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The use of irony in period pieces, especially in films detailing historical stretches remembered for their farcical cultural trends (read: clear malt beverages), is a delicate balancing act. You can use period detail to enrich the context of the narrative and broaden the scope of the chosen story (Dazed and Confused, Boogie Nights) or you can use an insufferably ironic deployment of period detail as a substitute for the narrative itself (200 Cigarettes, Susan Skoog’s Whatever).

Jonathan Levine, the director of the exceedingly clever (and still unreleased) slasher opus All the Boys Love Mandy Lane, veers recklessly from one extreme to the other in The Wackness. The film is a fairly personal tale of an alienated youth who spends the summer of 1994 wandering the streets of New York City and selling marijuana out of a water-ice cart, fighting his inner “wackness” and searching desperately for some accommodating sense of “dopeness.”

In the first reel, the knowing winks to the audience pile up so fast that I wondered if The Wackness would make it to the denouement without succumbing to eye catalepsy. Being the reliably grumpy Gus that I am, I asked myself, “does this guy really think that he can coast along for 110 minutes merely by having his characters reference Zima and Kurt Cobain?” Based on the cacophony of smug guffaws from the assembled Sundance press corps at its Yarrow screening (and considering that said corps are largely comprised of retired scenesters who are now entering their early thirties) the answer is apparently a resounding “yes.”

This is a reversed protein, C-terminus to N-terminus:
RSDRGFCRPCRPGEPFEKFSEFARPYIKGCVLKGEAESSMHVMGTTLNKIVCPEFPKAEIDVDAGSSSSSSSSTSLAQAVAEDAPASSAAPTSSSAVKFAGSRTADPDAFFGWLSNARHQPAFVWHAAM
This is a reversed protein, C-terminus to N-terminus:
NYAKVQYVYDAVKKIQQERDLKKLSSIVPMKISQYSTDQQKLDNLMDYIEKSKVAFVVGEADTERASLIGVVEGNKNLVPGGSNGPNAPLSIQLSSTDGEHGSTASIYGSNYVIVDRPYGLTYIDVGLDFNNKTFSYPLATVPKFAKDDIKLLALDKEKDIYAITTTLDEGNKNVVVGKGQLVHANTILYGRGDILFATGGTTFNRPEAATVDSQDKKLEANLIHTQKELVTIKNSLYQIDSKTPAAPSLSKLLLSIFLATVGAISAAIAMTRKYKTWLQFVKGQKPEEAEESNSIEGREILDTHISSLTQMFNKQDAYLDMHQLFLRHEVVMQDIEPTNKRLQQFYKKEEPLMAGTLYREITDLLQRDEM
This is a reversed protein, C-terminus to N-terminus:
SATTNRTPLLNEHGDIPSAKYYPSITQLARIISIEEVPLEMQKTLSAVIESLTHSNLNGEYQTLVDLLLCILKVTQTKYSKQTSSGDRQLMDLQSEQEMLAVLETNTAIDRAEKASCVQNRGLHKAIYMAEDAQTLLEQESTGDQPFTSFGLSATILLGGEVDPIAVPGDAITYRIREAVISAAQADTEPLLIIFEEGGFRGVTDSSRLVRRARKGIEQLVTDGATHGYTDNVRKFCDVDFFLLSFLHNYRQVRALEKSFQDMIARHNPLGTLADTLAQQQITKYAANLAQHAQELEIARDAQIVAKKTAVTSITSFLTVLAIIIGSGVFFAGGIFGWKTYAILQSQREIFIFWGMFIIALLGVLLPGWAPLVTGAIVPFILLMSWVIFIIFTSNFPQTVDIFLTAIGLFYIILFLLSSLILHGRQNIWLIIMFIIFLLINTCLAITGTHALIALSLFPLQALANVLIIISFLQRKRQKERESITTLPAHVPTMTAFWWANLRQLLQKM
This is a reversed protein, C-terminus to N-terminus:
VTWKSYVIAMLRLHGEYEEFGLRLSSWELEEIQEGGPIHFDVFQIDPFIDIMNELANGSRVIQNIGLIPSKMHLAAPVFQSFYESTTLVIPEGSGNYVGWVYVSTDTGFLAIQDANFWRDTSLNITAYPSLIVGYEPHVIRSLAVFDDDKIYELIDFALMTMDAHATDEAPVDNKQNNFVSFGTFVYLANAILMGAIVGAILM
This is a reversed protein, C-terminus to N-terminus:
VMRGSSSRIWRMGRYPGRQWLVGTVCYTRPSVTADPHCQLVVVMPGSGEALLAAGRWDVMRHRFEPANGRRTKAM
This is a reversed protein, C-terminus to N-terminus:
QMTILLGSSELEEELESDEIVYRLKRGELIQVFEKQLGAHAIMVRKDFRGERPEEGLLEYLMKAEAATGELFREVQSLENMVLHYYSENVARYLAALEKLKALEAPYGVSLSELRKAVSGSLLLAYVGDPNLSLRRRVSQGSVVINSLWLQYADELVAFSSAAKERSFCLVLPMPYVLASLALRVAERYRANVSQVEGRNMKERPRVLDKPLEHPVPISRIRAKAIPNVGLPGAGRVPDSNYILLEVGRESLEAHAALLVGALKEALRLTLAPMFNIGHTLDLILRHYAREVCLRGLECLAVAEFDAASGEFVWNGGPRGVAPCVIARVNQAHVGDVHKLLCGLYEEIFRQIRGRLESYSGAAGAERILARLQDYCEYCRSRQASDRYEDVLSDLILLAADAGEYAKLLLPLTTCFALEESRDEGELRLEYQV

Thankfully, as we creep into the meat of the first act, the true arc of the story begins to take shape: the protagonist (Josh Peck) and his relationship with a burnt-out psychiatrist (Ben Kingsley, in a role that affords him a make-out scene with Mary-Kate Olsen that is destined for viral video immortality) who trades psychoanalysis for sensimilla. The youth bonds with the not-so-good doctor, but their relationship is tested with the dimebag-slinging young-’un takes a shine to the Kingsley character’s alluring but aloof stepdaughter (Olivia Thirlby, who is developing a name for herself as an actress possessing a wellspring of sass).

Here, Levine’s period flourishes—such as bridging the generation gap between the two central characters with an A Tribe Called Quest cue that samples Lou Reed’s “Walk on the Wild Side”—register as inspired and reach a level of maturation. A curious vignette that references Steve Barron’s landmark music video for “Billie Jean” does little to enrich period flavor (especially considering its inherent anachronism) but does much to engender audience goodwill. A concluding moment that pines for the majesty of New York City’s pre-9/11 skyline would register as ham-handed if Levine’s overwhelming affection for the island of Manhattan had not been so thoroughly established in the hundred or so minutes hence.

In short, The Wackness is a film that is quite acutely aware of its target audience, simultaneously pandering to and honoring its nostalgic remembrances of days of yore.

— Josh Slates

(Visit the film’s official website to watch the trailer.)

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